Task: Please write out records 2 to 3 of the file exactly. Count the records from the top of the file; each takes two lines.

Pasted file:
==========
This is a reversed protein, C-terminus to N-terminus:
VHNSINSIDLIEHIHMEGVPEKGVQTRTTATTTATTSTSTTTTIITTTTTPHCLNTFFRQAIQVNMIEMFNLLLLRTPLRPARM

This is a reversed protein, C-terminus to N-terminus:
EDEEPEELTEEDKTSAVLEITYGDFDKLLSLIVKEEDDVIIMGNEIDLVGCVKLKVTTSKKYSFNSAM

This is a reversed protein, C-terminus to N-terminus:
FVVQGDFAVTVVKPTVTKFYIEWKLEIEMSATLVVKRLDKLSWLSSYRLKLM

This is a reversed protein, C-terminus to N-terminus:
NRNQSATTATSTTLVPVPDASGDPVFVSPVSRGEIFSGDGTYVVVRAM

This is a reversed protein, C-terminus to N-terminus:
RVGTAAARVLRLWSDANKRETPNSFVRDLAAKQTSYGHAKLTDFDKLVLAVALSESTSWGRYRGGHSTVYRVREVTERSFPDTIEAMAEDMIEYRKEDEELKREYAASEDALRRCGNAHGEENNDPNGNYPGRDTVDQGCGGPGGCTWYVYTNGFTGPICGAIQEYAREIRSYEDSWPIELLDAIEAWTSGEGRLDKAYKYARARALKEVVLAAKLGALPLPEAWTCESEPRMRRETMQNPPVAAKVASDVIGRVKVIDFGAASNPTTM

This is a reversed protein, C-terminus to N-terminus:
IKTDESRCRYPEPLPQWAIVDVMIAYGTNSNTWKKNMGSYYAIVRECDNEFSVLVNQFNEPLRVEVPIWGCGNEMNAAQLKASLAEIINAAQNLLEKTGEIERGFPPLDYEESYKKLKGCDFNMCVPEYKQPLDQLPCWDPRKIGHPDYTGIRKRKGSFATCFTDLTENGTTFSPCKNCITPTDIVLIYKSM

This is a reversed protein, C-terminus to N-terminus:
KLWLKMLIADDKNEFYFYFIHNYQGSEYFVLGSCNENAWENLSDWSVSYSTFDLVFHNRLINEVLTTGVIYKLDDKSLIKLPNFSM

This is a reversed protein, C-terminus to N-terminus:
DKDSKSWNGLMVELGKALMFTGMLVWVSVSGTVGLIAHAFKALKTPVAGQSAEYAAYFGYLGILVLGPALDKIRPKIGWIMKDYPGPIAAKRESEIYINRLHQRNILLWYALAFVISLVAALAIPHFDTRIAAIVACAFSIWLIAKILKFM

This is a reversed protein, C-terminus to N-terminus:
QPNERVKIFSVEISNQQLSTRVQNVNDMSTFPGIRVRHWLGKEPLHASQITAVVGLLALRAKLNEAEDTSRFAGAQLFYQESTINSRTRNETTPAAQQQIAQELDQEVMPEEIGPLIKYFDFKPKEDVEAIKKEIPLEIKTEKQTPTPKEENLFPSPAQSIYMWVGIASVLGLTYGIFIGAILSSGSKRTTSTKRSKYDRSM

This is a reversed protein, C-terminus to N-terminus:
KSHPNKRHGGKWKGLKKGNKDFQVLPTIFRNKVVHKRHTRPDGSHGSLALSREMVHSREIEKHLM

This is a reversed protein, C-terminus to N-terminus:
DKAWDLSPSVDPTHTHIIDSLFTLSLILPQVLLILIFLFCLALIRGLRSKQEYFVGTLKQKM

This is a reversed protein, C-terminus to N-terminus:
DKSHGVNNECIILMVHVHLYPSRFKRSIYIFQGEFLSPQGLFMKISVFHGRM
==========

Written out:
This is a reversed protein, C-terminus to N-terminus:
EDEEPEELTEEDKTSAVLEITYGDFDKLLSLIVKEEDDVIIMGNEIDLVGCVKLKVTTSKKYSFNSAM

This is a reversed protein, C-terminus to N-terminus:
FVVQGDFAVTVVKPTVTKFYIEWKLEIEMSATLVVKRLDKLSWLSSYRLKLM